I think I understand life and death more now, but like any person that has been sightless for many years, I am now awfully blinded by the intense light of the truth. That moment of salvation, the spark of life in my veins and the thought that accompanied them cannot be the result of an evolutionist theory, they are rather a mystery that my human mind is not ready to embrace just yet.
Other creatures are unaware of the realities of our human life. Birds and animals and plants cannot understand our complicated life and needs, our food, our languages, our customs. They do not consider themselves the greatest in the universe like we do. They have no idea what mathematics or science are, yet they are very much alive and lead a simple happy life. There are a limited number of neurons in our skulls, how could they possibly perceive the infinity of the universe? It is impossible. I am convinced that us humans cannot understand the whole complexity of life, all the dimensions that surround us, all the beauties of the universe and even less the mystery and greatness of the Creator of it all.
900 words, Adela Galasiu, 2016
Photography: Adela Galasiu, May 2016
defrosting (syn)apses and dreams.
in renewed life
from the ancient mud.
Leaves waltz stormy with the light
Bees rest tired feet for a spell
before conquering another petal.
Sit and listen.
be humble. be grateful.
you are. now. alive.
45 words, Adela Galasiu, May 2016
Photography: Adela Galasiu , April-May 2016
Photo: Purple Rose & Light , Adela Galasiu, March 2016
The Isle of Wight has many amazing attractions, from places in nature, to ruins and monuments. From red squirrels to dinosaurs. Countless tourists find beaten or undiscovered tracks and travel the Island enjoying the beautiful views. Yet the Island’s history will always be related to the lives of Queen Victoria and Prince Albert, who have created in Osborne House a family retreat and a home filled with many happy family moments.
Queen Victoria bought Osborne House in 1845. She had spent two holidays on the Isle of Wight as a young girl, in Norris Castle, the estate next door to Osborne. Both Queen Victoria and Prince Albert liked the house and the views of the Solent. But when it became obvious that it was too small for their needs, they have decided to build a new residence in the style of the Italian Renaissance complete with two belvedere towers between 1845 and 1851. Prince Albert designed the house himself together with builder Thomas Cubitt, whose company also built the main façade of Buckingham Palace.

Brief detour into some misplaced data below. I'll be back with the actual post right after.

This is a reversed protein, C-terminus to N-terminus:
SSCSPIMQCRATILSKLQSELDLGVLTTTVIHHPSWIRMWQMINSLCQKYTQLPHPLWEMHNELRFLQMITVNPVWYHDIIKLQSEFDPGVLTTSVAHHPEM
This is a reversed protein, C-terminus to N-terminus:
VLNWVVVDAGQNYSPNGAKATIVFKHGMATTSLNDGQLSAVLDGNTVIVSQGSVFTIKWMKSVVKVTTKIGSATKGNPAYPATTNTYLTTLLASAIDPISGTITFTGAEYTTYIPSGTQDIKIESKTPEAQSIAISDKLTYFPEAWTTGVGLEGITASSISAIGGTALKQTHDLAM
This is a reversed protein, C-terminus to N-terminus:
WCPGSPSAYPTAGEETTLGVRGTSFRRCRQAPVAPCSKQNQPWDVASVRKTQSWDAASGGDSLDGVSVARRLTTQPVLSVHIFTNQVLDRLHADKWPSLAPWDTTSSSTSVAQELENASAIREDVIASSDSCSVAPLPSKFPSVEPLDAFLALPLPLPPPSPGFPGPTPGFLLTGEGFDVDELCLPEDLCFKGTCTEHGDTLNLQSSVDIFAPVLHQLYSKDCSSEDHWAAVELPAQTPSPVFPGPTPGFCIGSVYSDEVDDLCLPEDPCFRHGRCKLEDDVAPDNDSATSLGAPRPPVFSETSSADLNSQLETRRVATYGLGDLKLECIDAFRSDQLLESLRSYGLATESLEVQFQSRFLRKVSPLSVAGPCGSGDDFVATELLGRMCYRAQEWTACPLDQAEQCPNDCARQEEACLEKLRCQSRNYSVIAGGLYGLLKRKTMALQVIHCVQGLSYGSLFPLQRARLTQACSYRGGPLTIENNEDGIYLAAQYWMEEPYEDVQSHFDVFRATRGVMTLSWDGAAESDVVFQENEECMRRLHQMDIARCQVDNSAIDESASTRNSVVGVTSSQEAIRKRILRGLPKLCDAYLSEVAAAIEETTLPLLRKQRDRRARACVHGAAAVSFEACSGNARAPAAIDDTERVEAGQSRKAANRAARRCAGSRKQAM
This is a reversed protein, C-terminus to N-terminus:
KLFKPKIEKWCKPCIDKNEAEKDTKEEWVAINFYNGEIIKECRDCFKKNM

Because of the layout of the estate, gardens and woodlands, Prince Albert made use of his knowledge of forestry and landscaping. Below the gardens there was also a private beach where the Queen had her own private bathing machine.
The grounds include a ‘Swiss Cottage’, which was dismantled and brought piece by piece from Switzerland to Osborne where it was reassembled for the royal children, who were encouraged to garden. Each royal child was given a rectangular plot in which to grow fruit, vegetables and flowers, in order to then sell their produce to their father. Prince Albert used this as a way to teach his children the basics of economics. The children also learned to cook in the Swiss Cottage, which was equipped with a fully functioning kitchen. Both parents saw this kind of education as a way of keeping their children’s feet firmly on the ground in spite of their royal status.
The royal family stayed at Osborne for lengthy periods each year: in the spring for Victoria’s birthday, in summer for Albert’s birthday, and in winter for Christmas.
The domestic idyll at Osborne was not to continue. In December 1861, Prince Albert died at Windsor Castle. During her widowhood, Osborne House continued as one of Queen Victoria’s favourite homes, until her death there in 1901.
The house is now a very attractive English Heritage location, being at the same time museum and hosting various events throughout the year. It comprises also a lovely café and a souvenir shop with many attractive items.
For those of you who did not have yet the chance to visit the Isle of Wight, I warmly invite you to spend few sunny days and discover it for yourself. And if you come here take some time to discover this wonderful house as well. In order to raise your interest I take you on a quick tour. Please enjoy the art objects, the beautiful un-palace-like rooms and the great atmosphere.
500 words, Adela Galasiu, March 2016
Photos: Osborne House, by Adela Galasiu, February 2016, Isle of Wight, UK